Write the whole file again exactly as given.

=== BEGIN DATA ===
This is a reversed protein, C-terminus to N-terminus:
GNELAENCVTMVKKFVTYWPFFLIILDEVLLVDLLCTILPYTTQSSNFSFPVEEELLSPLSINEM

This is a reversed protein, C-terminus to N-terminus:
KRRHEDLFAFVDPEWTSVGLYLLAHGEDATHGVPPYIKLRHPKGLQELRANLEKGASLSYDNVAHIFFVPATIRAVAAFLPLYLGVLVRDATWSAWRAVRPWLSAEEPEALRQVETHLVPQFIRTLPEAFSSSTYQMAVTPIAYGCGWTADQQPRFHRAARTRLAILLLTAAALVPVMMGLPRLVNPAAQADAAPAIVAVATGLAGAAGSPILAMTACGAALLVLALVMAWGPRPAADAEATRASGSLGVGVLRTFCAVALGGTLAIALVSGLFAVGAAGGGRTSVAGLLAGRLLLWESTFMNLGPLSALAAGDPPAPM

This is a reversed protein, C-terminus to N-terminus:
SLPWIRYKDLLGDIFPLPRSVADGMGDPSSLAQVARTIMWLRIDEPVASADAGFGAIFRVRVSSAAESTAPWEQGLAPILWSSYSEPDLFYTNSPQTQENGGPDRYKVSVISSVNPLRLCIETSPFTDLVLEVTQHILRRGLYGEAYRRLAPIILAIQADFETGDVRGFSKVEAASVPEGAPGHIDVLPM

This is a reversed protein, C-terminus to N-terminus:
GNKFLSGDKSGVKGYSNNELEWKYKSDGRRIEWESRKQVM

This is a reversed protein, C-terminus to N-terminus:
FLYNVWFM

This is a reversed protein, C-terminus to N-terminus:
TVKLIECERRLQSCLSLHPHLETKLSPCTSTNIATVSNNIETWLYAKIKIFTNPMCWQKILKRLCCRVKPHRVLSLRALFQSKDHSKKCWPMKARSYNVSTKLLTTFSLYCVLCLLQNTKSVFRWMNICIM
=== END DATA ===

This is a reversed protein, C-terminus to N-terminus:
GNELAENCVTMVKKFVTYWPFFLIILDEVLLVDLLCTILPYTTQSSNFSFPVEEELLSPLSINEM

This is a reversed protein, C-terminus to N-terminus:
KRRHEDLFAFVDPEWTSVGLYLLAHGEDATHGVPPYIKLRHPKGLQELRANLEKGASLSYDNVAHIFFVPATIRAVAAFLPLYLGVLVRDATWSAWRAVRPWLSAEEPEALRQVETHLVPQFIRTLPEAFSSSTYQMAVTPIAYGCGWTADQQPRFHRAARTRLAILLLTAAALVPVMMGLPRLVNPAAQADAAPAIVAVATGLAGAAGSPILAMTACGAALLVLALVMAWGPRPAADAEATRASGSLGVGVLRTFCAVALGGTLAIALVSGLFAVGAAGGGRTSVAGLLAGRLLLWESTFMNLGPLSALAAGDPPAPM

This is a reversed protein, C-terminus to N-terminus:
SLPWIRYKDLLGDIFPLPRSVADGMGDPSSLAQVARTIMWLRIDEPVASADAGFGAIFRVRVSSAAESTAPWEQGLAPILWSSYSEPDLFYTNSPQTQENGGPDRYKVSVISSVNPLRLCIETSPFTDLVLEVTQHILRRGLYGEAYRRLAPIILAIQADFETGDVRGFSKVEAASVPEGAPGHIDVLPM

This is a reversed protein, C-terminus to N-terminus:
GNKFLSGDKSGVKGYSNNELEWKYKSDGRRIEWESRKQVM

This is a reversed protein, C-terminus to N-terminus:
FLYNVWFM

This is a reversed protein, C-terminus to N-terminus:
TVKLIECERRLQSCLSLHPHLETKLSPCTSTNIATVSNNIETWLYAKIKIFTNPMCWQKILKRLCCRVKPHRVLSLRALFQSKDHSKKCWPMKARSYNVSTKLLTTFSLYCVLCLLQNTKSVFRWMNICIM